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China tightening steel trade financing controls

Keywords: Tags  steel trade financing, China steel, Shanghai Steel Service Association, warehousing scandals, steel trading

SHANGHAI — Chinese authorities are striving to clean up domestic steel trading in the wake of last year’s warehousing scandals.

The Shanghai government is wary of a repeat of last year’s shadow financing affair and is trying to make collateralized lending against steel products more visible.

A recent report in a semiofficial newspaper suggested that city authorities plan to set up an electronic platform to track warehouse warrants and loans in the steel sector.

"(The electronic platform) is good for the long-term development of the steel market since it will help avoid similar defaults by strengthening the banking system," a trader in Shanghai told AMM sister publication Steel First.

With a system to track and verify warehouse receipts for steel, copper and other commodities, traders won’t be able to use fake receipts or pledge the same stocks several times to different lenders.

The Shanghai Steel Service Association—a form of chamber of commerce for the steel business in the city—also has suggested other ways to mitigate financial risks in steel. There should be a "trader list" containing the credit records of steel traders, association chairman Zhou Huarui said, to supply information and references to banks so they could more easily identify companies applying for loans and avoid giving funding to speculators, thus providing more flexible lending conditions.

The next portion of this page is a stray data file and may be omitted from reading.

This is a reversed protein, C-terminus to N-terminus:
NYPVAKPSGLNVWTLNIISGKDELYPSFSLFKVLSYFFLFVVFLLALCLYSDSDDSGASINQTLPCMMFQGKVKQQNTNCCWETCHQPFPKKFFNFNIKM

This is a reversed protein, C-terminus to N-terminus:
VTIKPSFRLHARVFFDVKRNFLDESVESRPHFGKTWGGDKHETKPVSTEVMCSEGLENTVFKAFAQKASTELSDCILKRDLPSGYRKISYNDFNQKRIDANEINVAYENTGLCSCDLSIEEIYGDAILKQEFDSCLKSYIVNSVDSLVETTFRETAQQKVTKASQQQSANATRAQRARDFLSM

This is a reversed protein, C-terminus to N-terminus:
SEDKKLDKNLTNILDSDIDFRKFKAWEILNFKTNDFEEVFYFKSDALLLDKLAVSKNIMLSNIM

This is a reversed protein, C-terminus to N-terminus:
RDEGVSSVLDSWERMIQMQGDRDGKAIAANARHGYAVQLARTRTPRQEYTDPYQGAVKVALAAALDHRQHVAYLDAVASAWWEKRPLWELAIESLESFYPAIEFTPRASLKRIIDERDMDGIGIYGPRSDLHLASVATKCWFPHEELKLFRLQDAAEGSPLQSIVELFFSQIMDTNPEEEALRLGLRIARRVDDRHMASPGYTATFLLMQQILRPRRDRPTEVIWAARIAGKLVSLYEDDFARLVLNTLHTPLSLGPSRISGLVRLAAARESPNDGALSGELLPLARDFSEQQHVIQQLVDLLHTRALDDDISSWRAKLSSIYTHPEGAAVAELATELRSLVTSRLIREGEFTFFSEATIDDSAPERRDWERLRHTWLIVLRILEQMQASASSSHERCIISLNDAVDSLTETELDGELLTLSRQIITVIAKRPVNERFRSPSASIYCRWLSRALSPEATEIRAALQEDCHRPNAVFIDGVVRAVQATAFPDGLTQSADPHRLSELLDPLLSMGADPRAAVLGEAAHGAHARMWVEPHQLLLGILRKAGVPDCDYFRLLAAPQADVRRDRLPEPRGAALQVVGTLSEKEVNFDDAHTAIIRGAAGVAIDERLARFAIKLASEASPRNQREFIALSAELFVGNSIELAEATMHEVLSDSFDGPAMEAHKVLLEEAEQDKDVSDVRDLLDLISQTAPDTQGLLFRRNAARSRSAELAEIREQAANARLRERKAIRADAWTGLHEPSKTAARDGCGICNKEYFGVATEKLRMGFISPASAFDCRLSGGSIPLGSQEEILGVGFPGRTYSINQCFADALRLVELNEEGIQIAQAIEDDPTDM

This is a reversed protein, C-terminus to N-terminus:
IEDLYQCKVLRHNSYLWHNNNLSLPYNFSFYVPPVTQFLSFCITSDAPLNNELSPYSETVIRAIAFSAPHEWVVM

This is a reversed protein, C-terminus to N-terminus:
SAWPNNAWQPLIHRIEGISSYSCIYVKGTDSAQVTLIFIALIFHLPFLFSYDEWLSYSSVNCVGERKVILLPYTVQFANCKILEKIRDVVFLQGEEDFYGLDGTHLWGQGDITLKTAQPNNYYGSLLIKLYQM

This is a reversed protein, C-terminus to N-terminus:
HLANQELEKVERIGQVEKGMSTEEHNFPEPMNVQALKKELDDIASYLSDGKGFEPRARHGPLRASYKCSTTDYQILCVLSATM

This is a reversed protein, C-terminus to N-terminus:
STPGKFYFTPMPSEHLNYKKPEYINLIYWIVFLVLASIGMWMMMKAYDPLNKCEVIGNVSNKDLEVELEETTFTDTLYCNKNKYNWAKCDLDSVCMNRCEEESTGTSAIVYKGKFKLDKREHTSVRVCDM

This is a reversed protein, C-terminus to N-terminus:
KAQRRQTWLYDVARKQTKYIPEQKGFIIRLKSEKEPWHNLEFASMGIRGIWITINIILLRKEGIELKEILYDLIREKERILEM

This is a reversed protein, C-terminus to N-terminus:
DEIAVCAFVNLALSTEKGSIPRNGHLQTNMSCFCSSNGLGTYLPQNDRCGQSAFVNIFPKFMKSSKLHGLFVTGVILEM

Suzhou, a city neighboring Shanghai, has already implemented such a practice.

But some market players warn that this could starve sound companies of funds. Some banks, scared by last year’s scandal, have already stopped giving loans to steel traders.

To balance the development of the steel market and traders, local steel associations have suggested setting up cooperative "risk alert mechanisms."

A version of this article was first published by AMM sister publication Steel First.

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